To evaluate the relative diversity associated with each sampling approach (swab, scraping, and biopsy) in affected and unaffected skin of psoriatic patients and in healthy control skin, we calculated richness and evenness using several diversity indices to account for their specific biases. In psoriatic lesions on the back and elbow, we found that swabs and scrapings result in similar alpha diversity profiles, with emphasis on the consistency of species abundance and diversity. In unaffected back and elbow skin, the observed microbial diversity was similar in swabs and scrapings, in contrast to a slightly higher diversity in back biopsies. In healthy back and elbow skin, we observed similar alpha diversity measures. Weighted and unweighted UniFrac analysis showed significant clustering of back samples in diseased or unaffected psoriatic skin. In healthy back skin, significant changes were observed only when weighted PCoA analysis was applied (Supplementary Figures S2, S3). There was no clustering in beta diversity of diseased or unaffected psoriatic samples isolated from the elbow (Supplementary Figure S3). LEfSe analysis of back samples revealed several differentially abundant taxa in biopsies, scrapings and swabs. Elbow samples showed the most differentially abundant taxa in swabs. The main features revealed by LEfSe analysis of the V3V4 region are summarized in Table 1. Moreover, relative abundances of selected phylum and genus are displayed in Supplementary Table S4. Representative differences in bacterial abundance between sampling methods for the V1V2 region are summarized in Supplementary Table S5.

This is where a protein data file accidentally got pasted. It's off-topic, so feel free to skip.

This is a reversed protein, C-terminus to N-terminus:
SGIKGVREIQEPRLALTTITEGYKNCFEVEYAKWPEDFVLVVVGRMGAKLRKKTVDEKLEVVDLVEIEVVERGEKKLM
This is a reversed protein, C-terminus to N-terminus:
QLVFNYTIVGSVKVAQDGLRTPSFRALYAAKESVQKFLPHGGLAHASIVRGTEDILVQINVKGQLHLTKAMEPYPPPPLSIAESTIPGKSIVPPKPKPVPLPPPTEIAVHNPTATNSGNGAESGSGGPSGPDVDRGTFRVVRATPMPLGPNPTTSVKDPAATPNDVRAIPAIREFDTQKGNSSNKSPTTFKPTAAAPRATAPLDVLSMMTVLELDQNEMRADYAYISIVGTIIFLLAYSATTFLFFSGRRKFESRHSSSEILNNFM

Table 1. The main discriminative bacterial features related to sampling approaches.

Descriptive and Functional Analysis of Bacterial Microbiota Isolated From Swabs